It’s super important to start the day off right with a good breakfast. You are going to be burning a lot of calories on a tournament day, and you definitely don’t want to start the day off hungry. And we’re not talking about grabbing a pop-tart as you walk out the door. Think of getting some complex carbs and protein, to get a good foundation of nutrition.

A good choice would be a whole wheat bagel with peanut butter and banana, or a power smoothie (scroll down for the recipe below). If you know you’re going to be short on time in the morning, you could even make your smoothie the night before to save yourself some time.

If you usually drink coffee, you might be tempted to skip it on a tournament day. However, if you’re a regular coffee drinker (like so many of us are!), skipping your usual dose of caffeine may result in headaches or other withdrawal symptoms. So tournament day is not the day to quit your coffee addiction! If you can skip your morning coffee with no issues, go for it. Otherwise, just have a small coffee to maintain your usual caffeine kick start.

But nutrition doesn’t start on game day!

Eating well for tournament day doesn’t start when you wake up in the morning – it actually starts the day before. You’ll want to make sure you eat a well-balanced dinner that includes complex carbohydrates, otherwise known as starches (such as brown rice or pasta), simple carbs (such as vegetables), lean protein (such as chicken or beans), and some good fats (such as olive or coconut oil).

chicken wrap on a plate with a side salad

A good dinner the night before gives your body a good foundation of nutrition that will provide you with energy on tournament day. You’ll want to keep this level of nutrition going during game day as well, by eating a variety of well-balanced foods on tournament day.

What does well-balanced meal mean?

Calories come in different forms, either carbohydrates, proteins, or fats, and they are all important for your body to function well. Having a good mix of the three types of calories will provide your body with the nutrients and types of calories it needs to perform well, especially for a whole day of playing.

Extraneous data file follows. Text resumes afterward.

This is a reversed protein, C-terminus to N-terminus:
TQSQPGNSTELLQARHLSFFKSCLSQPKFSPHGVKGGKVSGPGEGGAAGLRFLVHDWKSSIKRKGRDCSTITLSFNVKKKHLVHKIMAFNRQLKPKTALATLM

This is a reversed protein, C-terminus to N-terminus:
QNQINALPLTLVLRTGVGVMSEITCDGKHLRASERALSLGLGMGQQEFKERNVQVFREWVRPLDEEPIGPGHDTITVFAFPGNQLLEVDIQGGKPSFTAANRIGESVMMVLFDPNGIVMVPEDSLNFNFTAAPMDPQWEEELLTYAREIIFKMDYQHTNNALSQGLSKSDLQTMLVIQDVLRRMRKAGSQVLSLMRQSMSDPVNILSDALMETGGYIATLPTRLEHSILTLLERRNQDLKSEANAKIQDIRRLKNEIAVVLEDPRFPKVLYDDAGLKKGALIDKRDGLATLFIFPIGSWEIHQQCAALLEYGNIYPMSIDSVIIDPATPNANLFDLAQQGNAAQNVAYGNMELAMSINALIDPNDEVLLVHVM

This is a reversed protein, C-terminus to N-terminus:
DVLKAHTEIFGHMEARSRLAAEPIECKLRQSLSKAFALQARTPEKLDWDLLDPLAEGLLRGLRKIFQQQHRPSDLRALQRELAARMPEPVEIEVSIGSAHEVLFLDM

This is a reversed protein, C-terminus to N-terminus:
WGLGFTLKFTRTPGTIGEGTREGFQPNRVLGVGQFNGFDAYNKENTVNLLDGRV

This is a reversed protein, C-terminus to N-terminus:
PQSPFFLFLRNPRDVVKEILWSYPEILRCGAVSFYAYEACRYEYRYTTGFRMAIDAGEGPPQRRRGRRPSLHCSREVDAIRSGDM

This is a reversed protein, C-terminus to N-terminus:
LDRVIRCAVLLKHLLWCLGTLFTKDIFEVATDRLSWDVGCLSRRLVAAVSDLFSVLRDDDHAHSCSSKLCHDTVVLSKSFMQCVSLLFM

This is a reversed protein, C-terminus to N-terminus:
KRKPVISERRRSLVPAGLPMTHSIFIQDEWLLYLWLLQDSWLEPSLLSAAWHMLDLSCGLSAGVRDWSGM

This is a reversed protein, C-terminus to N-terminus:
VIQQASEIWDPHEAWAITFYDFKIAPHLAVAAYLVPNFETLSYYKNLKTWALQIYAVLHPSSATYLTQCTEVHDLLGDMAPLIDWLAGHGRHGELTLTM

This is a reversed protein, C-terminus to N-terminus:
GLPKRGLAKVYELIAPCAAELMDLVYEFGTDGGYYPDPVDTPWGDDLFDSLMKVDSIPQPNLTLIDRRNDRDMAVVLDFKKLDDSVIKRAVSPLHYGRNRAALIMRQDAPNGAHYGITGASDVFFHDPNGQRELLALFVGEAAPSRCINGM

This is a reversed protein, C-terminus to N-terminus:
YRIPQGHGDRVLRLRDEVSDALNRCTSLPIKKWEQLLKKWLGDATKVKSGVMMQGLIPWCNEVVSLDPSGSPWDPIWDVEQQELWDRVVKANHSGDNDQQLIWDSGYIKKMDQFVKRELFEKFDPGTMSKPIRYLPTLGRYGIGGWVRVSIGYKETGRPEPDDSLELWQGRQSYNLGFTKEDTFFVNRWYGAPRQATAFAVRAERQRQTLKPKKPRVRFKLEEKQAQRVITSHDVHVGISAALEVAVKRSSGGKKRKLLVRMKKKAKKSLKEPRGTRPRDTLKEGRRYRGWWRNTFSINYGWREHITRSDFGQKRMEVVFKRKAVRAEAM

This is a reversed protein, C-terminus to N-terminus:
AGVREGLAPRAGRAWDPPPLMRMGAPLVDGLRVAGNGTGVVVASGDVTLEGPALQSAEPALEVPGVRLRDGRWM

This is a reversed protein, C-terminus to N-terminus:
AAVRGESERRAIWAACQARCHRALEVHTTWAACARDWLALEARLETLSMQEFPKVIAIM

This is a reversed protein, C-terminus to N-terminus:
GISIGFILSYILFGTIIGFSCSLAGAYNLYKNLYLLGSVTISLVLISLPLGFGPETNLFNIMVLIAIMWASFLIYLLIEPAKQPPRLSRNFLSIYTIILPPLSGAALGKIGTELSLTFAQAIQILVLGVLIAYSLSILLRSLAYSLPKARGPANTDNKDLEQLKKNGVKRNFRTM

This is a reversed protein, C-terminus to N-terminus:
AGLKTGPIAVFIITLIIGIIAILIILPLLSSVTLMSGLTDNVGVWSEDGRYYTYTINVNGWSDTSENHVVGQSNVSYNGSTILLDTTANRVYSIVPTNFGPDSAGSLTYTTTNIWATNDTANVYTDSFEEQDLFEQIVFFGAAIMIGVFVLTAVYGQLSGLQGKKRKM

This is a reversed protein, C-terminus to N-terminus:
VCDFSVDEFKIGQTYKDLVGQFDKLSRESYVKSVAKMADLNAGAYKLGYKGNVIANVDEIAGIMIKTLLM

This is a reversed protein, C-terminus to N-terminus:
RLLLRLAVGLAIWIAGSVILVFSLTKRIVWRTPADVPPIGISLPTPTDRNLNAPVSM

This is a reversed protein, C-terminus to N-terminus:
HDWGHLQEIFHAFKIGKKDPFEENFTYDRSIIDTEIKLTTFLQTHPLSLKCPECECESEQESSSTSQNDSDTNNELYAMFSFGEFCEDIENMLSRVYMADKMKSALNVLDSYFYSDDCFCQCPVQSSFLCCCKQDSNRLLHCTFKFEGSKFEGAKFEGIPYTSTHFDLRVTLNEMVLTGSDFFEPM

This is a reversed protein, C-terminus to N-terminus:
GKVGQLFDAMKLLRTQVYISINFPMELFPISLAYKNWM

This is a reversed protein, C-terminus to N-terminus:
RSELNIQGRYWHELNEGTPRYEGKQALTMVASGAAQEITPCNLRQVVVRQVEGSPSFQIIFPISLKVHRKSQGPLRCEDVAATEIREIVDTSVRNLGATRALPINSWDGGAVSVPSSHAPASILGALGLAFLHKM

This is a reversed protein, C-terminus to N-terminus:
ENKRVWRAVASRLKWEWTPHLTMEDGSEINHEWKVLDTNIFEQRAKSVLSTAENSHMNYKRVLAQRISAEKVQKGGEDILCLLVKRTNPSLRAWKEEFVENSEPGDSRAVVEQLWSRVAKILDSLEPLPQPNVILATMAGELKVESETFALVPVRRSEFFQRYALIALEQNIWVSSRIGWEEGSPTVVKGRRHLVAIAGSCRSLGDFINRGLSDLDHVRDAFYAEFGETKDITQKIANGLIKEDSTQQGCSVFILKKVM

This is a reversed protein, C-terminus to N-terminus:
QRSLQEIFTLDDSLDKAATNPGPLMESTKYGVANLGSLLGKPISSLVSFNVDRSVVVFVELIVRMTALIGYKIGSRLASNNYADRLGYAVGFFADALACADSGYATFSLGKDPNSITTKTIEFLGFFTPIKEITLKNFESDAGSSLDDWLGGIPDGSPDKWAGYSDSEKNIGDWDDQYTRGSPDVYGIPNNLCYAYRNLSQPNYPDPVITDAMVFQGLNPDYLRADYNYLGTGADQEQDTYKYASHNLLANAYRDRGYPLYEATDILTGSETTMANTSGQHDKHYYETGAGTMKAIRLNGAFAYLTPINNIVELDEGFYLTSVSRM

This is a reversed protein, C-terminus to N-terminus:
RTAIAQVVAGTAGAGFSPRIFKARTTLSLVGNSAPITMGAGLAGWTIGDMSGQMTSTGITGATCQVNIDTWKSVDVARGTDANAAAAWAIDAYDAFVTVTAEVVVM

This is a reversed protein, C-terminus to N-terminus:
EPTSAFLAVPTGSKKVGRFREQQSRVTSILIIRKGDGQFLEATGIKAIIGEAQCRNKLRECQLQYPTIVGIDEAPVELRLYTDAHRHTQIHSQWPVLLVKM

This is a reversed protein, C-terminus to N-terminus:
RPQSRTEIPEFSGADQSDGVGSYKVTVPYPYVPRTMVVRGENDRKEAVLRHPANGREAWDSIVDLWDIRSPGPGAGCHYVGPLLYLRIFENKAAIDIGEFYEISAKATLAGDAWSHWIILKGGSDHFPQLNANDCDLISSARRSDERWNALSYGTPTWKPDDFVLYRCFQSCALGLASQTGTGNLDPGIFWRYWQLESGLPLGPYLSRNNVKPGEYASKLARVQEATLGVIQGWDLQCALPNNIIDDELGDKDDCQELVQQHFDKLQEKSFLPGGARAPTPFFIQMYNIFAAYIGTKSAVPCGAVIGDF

Here’s why each of the three types of calories are important for athletes.

Why are carbohydrates important for athletes?

Carbohydrates are important because they are the primary way that your body gets energy. When you’re eating healthy carbs, your body will convert those carbs into glucose, which then gets used as fuel when you’re exercising.

For a tournament day, you’ll want to make sure you’re eating complex carbs, or starches, because those take longer for your body to burn, which will provide you with better energy reserves during a long day of playing.

Eating some simple carbs throughout the day is a good idea as well, but make sure they’re the right kind of simple carbs, such as fruits. While it’s tempting to eat some licorice or chocolate for a quick sugar high, remember that you’ll come crashing down from that refined sugar high as well!

Also, keep in mind that some granola and protein bars actually have a lot of refined sugar in them. While these can be a great source of nutritious calories, always read the label to make sure. Sometimes, there’s almost as much sugar in a granola bar as there is in a candy bar!